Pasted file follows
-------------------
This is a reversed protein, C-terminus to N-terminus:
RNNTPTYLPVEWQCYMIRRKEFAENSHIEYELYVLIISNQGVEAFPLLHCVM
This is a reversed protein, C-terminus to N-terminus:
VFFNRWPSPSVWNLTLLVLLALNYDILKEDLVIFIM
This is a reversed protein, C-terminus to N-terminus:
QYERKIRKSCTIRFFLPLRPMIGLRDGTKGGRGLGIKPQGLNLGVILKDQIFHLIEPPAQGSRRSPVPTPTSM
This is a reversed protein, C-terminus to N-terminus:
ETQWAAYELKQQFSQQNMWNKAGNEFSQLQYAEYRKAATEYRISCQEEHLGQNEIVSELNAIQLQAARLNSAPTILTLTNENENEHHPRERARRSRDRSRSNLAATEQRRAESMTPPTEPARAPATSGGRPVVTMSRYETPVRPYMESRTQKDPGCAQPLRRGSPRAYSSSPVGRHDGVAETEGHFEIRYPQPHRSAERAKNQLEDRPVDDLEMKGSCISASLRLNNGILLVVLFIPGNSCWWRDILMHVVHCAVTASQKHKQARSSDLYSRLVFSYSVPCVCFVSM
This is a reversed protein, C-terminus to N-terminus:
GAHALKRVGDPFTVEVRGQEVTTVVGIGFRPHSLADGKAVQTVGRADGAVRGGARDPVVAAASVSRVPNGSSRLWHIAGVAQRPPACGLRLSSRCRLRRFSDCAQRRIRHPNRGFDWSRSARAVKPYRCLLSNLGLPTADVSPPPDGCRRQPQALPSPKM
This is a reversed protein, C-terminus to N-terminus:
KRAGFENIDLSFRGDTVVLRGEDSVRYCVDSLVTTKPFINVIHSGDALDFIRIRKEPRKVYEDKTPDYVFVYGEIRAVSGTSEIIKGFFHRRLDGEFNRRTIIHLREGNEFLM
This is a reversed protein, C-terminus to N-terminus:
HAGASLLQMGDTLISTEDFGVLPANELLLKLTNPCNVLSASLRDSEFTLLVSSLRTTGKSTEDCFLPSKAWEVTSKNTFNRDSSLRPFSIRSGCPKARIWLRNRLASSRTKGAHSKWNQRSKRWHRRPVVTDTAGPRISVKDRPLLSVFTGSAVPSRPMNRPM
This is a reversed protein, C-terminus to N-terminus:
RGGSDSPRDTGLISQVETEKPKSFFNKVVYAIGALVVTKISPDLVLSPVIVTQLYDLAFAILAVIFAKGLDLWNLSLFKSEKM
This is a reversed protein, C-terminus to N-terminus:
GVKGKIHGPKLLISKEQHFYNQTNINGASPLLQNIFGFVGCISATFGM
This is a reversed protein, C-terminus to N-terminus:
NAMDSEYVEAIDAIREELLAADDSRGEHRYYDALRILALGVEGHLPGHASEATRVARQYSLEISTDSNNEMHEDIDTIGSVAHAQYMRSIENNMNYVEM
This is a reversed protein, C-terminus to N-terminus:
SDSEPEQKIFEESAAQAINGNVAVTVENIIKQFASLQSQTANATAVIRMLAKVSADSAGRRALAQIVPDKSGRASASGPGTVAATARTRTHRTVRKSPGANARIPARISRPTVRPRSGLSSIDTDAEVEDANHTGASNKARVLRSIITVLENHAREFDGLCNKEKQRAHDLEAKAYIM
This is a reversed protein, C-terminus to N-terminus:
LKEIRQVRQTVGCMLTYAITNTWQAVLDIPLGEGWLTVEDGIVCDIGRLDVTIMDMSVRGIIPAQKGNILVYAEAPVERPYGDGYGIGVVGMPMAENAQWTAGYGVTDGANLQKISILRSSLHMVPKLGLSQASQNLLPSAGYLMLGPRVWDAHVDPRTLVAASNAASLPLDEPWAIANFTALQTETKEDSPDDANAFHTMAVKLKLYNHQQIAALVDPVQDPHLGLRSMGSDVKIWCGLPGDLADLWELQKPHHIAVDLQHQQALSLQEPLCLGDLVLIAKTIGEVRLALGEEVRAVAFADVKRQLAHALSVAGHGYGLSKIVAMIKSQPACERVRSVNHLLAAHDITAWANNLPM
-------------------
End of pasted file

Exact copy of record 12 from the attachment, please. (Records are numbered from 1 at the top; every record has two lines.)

This is a reversed protein, C-terminus to N-terminus:
LKEIRQVRQTVGCMLTYAITNTWQAVLDIPLGEGWLTVEDGIVCDIGRLDVTIMDMSVRGIIPAQKGNILVYAEAPVERPYGDGYGIGVVGMPMAENAQWTAGYGVTDGANLQKISILRSSLHMVPKLGLSQASQNLLPSAGYLMLGPRVWDAHVDPRTLVAASNAASLPLDEPWAIANFTALQTETKEDSPDDANAFHTMAVKLKLYNHQQIAALVDPVQDPHLGLRSMGSDVKIWCGLPGDLADLWELQKPHHIAVDLQHQQALSLQEPLCLGDLVLIAKTIGEVRLALGEEVRAVAFADVKRQLAHALSVAGHGYGLSKIVAMIKSQPACERVRSVNHLLAAHDITAWANNLPM